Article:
The four Democrats running for mayor of Cohoes debated for the first time last night. The Cohoes Senior Center was filled to capacity with citizens hoping to see a spirited debate. They were not disappointed.
Cohoes City Councilman Steve Napier, former City Treasurer Pete Frangie, retired New York State Police Major Commander William Keeler and first-term Mayor Shawn Morse who faces a federal trial in July and calls to resign from the governor, are squaring off in the Democratic primary June 25th.
Two candidates were seated at tables at either side of a podium. WTEN anchor John Gray served as moderator.
On the left side of the room, there was Napier, who took every opportunity to plug his campaign pamphlet "The Napier Plan" and projected himself as the most affable candidate. Seated beside him, Frangie exuded pride: proud of Cohoes, proud of his civic involvement, proud of his Lebanese heritage.
On the right side sat Keeler, who stood to address questions in his first campaign after a career with the state police. When the crowd's attention was focused elsewhere, an onlooker might think Keeler and Morse were best friends as they grinned, chuckled and exchanged comments.
Morse was... Morse. Passionate, stubborn, insisting he alone can run the Spindle City.
And then there was the very first question, candidates asked to address "the elephant in the room"
Napier: "If I were the mayor today, and I were under indictment for seven federal charges, given the negative attention it brings to the city, and the way it would negatively impact people who might look to Cohoes to bring investment dollars, development dollars, or grant dollars, I would step aside for the good of the city."
Frangie: "Whether or not I believe I'm innocent, if I really, truly feel that the city is being hurt by this, then yes, he should — should step aside."
Keeler: "Is this mayor the role model for our children? I don't think he should be the face of the Democratic Party. I don't think he should be the face of the city of Cohoes. We're setting the bar too low when we're saying that just because our mayor hasn't been convicted, he should hang in there."
Morse: "I am the guy who should be the face of this city. I am the guy that is bringing it back to life. I am the guy who is making it 'Cohoes Proud,' investors call me every single day. The Capital Region, not Cohoes, the Capital Region voted us the first time ever a number one five city in the Capital Region. So this can't be a black cloud. There's excitement around our city. "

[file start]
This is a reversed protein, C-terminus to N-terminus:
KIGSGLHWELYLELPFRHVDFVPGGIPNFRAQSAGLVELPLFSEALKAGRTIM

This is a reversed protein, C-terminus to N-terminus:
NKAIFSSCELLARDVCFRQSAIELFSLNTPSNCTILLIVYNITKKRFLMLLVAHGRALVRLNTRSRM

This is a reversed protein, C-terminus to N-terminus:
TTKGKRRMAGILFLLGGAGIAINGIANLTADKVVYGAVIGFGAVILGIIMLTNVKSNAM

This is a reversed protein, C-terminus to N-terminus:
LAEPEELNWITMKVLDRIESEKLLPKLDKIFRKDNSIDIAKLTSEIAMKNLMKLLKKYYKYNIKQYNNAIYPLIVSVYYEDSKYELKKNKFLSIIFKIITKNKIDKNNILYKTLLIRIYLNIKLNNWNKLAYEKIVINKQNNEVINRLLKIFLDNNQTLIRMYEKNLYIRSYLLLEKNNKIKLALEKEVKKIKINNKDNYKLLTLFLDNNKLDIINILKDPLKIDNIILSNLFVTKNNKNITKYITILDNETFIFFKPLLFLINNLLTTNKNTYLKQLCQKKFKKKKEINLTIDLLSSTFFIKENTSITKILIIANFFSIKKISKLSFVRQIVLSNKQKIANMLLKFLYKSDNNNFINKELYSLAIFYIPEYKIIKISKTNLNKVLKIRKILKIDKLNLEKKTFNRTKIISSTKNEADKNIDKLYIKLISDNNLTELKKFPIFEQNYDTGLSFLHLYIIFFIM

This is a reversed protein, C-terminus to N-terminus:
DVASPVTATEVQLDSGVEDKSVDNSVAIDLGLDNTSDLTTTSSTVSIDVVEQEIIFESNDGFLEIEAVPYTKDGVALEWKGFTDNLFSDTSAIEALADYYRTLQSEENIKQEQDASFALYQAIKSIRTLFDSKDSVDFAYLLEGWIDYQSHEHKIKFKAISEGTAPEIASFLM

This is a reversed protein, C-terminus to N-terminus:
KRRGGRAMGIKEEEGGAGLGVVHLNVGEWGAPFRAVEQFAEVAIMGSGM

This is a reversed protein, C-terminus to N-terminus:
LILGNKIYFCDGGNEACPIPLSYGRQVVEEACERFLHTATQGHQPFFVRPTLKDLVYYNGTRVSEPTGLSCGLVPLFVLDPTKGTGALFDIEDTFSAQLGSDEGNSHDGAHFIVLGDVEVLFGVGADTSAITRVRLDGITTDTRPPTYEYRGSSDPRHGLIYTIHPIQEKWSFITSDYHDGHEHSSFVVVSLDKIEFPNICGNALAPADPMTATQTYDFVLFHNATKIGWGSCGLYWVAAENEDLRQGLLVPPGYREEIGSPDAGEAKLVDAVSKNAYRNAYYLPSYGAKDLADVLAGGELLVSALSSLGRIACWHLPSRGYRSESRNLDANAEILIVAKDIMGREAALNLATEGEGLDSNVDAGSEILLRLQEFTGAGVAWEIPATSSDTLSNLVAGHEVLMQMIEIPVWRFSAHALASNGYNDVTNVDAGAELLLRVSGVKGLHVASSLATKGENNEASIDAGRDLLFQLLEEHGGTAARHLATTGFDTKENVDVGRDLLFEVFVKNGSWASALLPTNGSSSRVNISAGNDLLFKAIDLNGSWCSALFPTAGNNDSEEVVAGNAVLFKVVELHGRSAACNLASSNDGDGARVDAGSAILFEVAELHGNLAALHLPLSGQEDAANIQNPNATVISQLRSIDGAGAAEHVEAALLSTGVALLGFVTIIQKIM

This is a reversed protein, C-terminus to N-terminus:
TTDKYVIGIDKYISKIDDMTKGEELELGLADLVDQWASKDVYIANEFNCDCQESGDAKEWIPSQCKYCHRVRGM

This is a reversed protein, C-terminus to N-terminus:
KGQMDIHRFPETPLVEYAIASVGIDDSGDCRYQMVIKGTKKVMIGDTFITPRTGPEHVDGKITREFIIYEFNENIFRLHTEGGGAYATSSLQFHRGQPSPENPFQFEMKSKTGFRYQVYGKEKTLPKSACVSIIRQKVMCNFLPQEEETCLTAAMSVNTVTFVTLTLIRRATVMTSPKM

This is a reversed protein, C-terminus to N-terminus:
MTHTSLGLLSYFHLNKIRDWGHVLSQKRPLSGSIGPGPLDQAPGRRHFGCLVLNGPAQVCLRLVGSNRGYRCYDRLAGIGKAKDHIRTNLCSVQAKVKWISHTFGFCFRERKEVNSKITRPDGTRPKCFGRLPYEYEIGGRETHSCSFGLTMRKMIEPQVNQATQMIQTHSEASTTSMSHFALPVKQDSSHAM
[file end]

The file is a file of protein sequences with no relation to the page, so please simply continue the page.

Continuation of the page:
Gray selected a number of questions submitted by audience members prior to the debate. They included queries regarding each candidate's background, what they thought the mayor's role should be, education, city finances, the police department, and the troubled Cohoes Community Center.
Morse says as much as he would like the city to buy the building: "Fiscally it's about $2.5 million dollars worth of repairs just to get it open. I have worked with and continue to work with a developer who put a bid in on the community center. Hopefully when he goes through with the engineering and finds out the true cost of what he can do to fix it, hopefully we'll have an announcement that somebody's gonna buy the community center and bring it back to life.”
Frangie would like to see the city take ownership. "There was so much fundraising done outside of the community center for it and for its purpose, but there weren't a unified team working to work with grants and raise money, so... and the city would not burden a huge cost of owning that building. It's probably about $120,000 a year now as it functions and there's still a great deal of low-hanging fruit in that building to make it energy efficient."
Keeler said his parents were among the original donors backing the community center and it's the mayor's duty to keep it open and functioning as a community center. "It doesn't help the community if Gold's Gym or something similar comes in and opens it up as a private facility. It's not the same thing."
The center came up as the second part of a question on which Napier ran out of time. He told WAMC by phone Thursday he believes the center would best be run as a joint effort... "...owned by the city but it would require investment from the county and the state in order to make it happen. The community center is owned by a private non-profit who has put it on the market, and there is currently an offer on it. So if that offer goes through, it will be owned by a third party still and there would be no opportunity for that."
The four candidates will meet again in a public forum June 3 at 6:30 p.m. at Cohoes High School.